During these times I wish I could just switch gears entirely and shatter the Great Childhood Lie just to get their attention. The Great Childhood Lie is not Santa. It’s not losing your virginity. It’s not smoking, drinking, and doing drugs. The Great Childhood Lie is something that is never explicitly stated in our society. It’s not the center of any marketing campaign. That’s what is so insidious about it. The Great Childhood Lie is the belief that at a certain point in a child’s life they transform into an adult. That one day, for no scientifically explained reason, you wake up with the ability to handle or comprehend real life in all of its entirety. That you suddenly understand how to balance a personal budget, your personal relationships, and the time you dedicate to work and play. The ability to amputate the better part of your personality for most of the day so that you can grin and bear whatever piece of shit job you end up getting after you turn 18, which is around the time that Life’s Instruction Manual starts to run out of pages.
You are expected to know exactly how to handle the sudden or prolonged deaths of loved ones. You will know exactly how to handle it when your friend develops an addiction. You will know what foods to eat, can afford them, and have the time to prepare them. And you will have the time to do all the dishes. To have the comprehension to understand that “good” behavior isn’t always rewarded and “bad” behavior isn’t always punished. That when your heart gets thrown to the ground and smashed for any number of reasons, it will recover both quickly and healthily. Every time it happens. To understand that a college degree is not, contrary to what your motherfucking piece of shit snake oil salesman of a guidance counselor told you, an instant ticket to wealth and prosperity. To comprehend that getting one just puts you on par with the tens of thousands just like you that graduate from college each year. To settle with the fact that after you graduate you must endure a second childhood as you must now “prove yourself” to mature society so you can finally start sitting at the Adult Table instead of having to memorize the appetizer menu at Applebee’s. These things will all occur naturally, according to the Great Childhood Lie.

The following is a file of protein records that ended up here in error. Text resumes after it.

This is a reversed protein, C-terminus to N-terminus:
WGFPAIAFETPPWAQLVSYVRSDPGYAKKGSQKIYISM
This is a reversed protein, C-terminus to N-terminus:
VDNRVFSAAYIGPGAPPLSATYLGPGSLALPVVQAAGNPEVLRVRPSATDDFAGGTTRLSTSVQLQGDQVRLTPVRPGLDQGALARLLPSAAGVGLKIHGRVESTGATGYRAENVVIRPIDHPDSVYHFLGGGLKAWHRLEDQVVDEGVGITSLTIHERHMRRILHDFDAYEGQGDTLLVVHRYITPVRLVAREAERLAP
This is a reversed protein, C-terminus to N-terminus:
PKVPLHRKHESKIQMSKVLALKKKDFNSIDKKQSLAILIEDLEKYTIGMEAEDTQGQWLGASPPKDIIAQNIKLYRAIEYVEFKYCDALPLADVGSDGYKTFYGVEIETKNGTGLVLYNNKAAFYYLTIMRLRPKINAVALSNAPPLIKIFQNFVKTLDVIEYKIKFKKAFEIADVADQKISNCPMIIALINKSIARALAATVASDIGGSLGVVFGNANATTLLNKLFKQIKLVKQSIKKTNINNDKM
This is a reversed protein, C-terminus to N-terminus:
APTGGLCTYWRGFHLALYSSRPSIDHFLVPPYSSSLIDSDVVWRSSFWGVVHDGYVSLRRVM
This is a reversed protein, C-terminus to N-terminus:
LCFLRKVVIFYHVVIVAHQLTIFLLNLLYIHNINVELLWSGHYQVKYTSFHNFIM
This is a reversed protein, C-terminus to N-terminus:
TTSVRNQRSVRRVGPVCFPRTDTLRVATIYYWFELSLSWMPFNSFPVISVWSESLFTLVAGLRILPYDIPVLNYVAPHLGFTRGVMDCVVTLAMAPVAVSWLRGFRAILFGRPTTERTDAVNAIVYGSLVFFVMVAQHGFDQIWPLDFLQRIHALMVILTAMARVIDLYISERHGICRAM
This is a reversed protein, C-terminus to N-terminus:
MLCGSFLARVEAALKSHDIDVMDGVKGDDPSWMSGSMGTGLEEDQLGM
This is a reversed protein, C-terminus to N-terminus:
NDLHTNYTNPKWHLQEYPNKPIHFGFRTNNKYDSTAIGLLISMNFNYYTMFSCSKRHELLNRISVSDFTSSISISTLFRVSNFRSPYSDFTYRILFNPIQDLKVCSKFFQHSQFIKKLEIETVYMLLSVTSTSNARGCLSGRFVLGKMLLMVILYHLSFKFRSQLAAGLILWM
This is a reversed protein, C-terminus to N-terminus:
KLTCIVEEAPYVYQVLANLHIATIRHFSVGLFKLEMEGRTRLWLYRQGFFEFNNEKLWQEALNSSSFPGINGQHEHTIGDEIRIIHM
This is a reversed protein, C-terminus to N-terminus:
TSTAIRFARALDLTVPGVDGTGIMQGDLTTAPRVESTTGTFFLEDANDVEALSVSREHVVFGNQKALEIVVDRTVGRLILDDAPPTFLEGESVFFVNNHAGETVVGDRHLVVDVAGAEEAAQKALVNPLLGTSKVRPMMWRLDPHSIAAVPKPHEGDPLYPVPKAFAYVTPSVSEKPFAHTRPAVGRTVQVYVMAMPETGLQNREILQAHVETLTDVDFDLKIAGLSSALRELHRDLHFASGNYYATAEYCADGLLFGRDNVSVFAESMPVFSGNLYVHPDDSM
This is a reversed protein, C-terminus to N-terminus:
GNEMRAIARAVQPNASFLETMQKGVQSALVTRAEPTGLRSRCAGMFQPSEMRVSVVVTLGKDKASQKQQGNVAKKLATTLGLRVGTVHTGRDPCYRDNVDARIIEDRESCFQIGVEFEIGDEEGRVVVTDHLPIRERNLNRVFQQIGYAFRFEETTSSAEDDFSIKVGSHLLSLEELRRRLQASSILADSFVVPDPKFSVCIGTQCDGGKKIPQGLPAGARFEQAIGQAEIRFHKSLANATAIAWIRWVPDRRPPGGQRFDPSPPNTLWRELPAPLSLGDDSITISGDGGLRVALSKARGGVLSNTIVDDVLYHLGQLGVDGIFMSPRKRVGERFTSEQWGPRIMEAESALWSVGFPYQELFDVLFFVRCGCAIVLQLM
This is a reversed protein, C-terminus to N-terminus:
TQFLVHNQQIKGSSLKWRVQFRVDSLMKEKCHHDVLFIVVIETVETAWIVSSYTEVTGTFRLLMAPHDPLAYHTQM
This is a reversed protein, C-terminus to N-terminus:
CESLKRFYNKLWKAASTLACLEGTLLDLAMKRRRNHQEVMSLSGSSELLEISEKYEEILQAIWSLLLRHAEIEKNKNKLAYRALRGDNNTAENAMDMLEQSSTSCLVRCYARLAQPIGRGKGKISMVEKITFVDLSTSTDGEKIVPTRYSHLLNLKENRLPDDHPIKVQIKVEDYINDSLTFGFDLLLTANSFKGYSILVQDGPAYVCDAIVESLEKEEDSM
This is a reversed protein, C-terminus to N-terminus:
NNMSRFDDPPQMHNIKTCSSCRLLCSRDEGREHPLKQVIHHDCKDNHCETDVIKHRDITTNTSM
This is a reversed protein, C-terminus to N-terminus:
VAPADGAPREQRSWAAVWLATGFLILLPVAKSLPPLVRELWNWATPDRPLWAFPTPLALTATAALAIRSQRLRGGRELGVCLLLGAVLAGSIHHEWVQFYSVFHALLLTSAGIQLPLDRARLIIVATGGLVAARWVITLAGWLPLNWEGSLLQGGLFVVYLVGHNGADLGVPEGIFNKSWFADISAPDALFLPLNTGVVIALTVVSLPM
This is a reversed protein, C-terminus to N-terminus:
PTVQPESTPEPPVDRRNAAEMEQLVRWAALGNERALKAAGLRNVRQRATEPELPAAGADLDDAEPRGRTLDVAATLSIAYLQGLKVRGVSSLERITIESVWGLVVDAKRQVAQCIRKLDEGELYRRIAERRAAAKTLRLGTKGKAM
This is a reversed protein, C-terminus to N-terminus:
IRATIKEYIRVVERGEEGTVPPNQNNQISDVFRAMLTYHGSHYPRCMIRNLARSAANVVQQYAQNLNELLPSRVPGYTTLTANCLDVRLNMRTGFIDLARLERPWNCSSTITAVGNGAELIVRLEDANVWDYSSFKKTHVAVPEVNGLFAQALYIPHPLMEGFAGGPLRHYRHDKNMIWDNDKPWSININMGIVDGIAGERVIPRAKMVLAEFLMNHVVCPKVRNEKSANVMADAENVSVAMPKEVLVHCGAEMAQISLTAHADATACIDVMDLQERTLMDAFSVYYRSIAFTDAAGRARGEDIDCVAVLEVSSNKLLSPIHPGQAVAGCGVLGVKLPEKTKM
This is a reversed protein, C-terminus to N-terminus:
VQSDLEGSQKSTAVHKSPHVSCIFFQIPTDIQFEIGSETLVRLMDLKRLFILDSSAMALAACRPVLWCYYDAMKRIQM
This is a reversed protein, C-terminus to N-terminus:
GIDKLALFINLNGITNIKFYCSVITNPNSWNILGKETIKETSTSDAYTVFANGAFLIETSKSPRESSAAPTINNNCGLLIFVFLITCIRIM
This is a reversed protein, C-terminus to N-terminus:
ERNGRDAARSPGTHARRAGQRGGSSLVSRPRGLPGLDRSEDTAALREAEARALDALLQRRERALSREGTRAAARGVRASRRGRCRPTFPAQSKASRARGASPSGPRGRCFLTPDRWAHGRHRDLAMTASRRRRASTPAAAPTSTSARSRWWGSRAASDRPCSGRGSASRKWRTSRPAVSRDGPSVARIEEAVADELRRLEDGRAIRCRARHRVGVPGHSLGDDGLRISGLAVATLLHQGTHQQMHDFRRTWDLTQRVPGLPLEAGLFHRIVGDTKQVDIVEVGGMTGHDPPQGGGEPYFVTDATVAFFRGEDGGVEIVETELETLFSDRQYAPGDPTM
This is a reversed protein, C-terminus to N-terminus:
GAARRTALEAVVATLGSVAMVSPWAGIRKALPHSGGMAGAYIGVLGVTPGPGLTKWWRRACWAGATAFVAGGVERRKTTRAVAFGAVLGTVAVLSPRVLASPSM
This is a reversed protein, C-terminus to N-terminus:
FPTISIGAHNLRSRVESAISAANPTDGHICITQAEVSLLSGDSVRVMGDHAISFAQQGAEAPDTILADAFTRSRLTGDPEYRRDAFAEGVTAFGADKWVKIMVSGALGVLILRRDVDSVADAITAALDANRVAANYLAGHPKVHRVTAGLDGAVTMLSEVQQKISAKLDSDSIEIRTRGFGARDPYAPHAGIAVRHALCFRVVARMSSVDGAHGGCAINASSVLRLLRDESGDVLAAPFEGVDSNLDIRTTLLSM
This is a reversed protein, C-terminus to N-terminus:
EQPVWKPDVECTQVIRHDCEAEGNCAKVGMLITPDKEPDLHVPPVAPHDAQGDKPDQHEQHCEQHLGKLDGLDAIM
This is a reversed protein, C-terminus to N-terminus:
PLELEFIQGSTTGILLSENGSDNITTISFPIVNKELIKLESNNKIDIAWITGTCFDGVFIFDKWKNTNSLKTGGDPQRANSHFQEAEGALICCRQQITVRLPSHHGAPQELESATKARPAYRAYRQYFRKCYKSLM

Just like Santa, it’s a lie that we all figure out eventually. Some people figure it out faster than others. Those are the fortunate ones. I’ve known plenty of people older than me that still believe in all or just parts of the Lie. You probably know some of them too. They might be your friends, they might be your relatives. It’s probably you as well, just like it’s me. Because we want to believe in the Lie. Just like we wanted to believe in Santa. Helps us sleep at night, keeps us comfortable. Because to realize it all at once would send a person shrieking to the nearest asylum, drug dealer, or liquor store. But I don’t share these things with the kids because that’s not my job. I would also probably lose said job whilst doing so. It’s not my responsibility to tell these kids because they would think the same thing I would think at their age hearing an equivalent adult vocalizing these thoughts: “What is this sad, angry, confused person talking about?” It’s nobody’s responsibility. Not even their parents’. Frankenstein’s Monster only learned about fire once he was burned, and we’re not much far removed from that mindset. You can go through a thousand classes as a child about addiction and you can’t fully understand it until you become an addict. That’s the Big Bitch Wheel of Experience for you. And so I keep to my modest role and tell them to play the mouse, not talk to loudly in the wings, and remember their lines. Because why would I want to get in the way of their fun now?